Syringe needle abstract
A method and apparatus are disclosed for destroying syringe needles.
The apparatus has an incinerator into which a syringe needle may
be inserted, crimped by a crimper 30 burned by passing an electric
current through the needle between the needle tip and a sealing
crimp formed by the crimper 30 and the burned needle severed by
a cutter 36.
Syringe needle claims
1. A syringe needle destruction apparatus comprising a housing
having an orifice through which a syringe needle may be inserted
into the housing, crimping means mounted within said housing adjacent
said orifice for crimping a syringe needle to substantially seal
the syringe, a needle tip contact element mounted for movement along
a needle path of travel within said housing in engagement with the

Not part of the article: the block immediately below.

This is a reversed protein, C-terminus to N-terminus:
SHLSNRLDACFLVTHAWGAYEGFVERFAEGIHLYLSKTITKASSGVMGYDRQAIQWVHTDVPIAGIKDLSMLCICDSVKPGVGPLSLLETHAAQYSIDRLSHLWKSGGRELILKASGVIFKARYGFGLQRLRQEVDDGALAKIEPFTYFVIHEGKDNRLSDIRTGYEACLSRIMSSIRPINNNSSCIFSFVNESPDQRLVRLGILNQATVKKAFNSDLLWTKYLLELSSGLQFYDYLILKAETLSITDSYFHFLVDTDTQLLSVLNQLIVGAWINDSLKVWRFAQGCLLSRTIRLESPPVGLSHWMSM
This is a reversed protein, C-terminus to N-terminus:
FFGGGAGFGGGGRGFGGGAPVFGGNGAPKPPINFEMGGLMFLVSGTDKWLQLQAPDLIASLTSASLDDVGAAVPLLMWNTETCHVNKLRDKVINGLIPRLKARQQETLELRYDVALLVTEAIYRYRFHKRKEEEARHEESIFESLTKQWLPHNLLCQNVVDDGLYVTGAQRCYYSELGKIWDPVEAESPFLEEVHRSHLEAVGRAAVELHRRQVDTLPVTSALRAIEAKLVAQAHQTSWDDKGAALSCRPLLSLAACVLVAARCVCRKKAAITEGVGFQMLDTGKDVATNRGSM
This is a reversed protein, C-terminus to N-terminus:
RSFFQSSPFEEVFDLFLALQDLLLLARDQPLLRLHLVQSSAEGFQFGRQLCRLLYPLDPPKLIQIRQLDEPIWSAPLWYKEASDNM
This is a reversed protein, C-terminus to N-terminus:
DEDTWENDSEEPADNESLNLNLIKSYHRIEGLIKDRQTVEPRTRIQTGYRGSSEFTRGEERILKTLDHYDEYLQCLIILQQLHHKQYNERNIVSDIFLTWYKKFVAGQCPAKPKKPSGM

needle tip, and means for establishing a voltage across said crimping
means and said needle tip contact element sufficient to burn that
portion of the needle that extends between the needle crimp and
2. The syringe needle destruction apparatus of claim 1 wherein
said needle tip contact element is mounted for movement by mounting
means that comprises a track mounted within said housing extending
substantially parallel to the needle path of travel, and a carriage
movably mounted upon said track and spring biased towards said orifice
to which carriage said needle tip contact element is mounted.
3. The syringe needle destruction apparatus of claim 1 wherein
said crimping means comprises a pair of plates and motor means coupled
to at least one of said plates for imparting relative movement of
the crimping plates towards each other.
4. The syringe needle destruction apparatus of claim 1 further
comprising cutting means mounted within said housing adjacent said
crimping means for severing a burned portion of the needle from
a substantially unburned portion.
5. The syringe needle destruction apparatus of claim 4 wherein
said cutting means comprises a shearing plate mounted in sliding
contact with said crimper means.
6. The syringe needle destruction apparatus of claim 1 further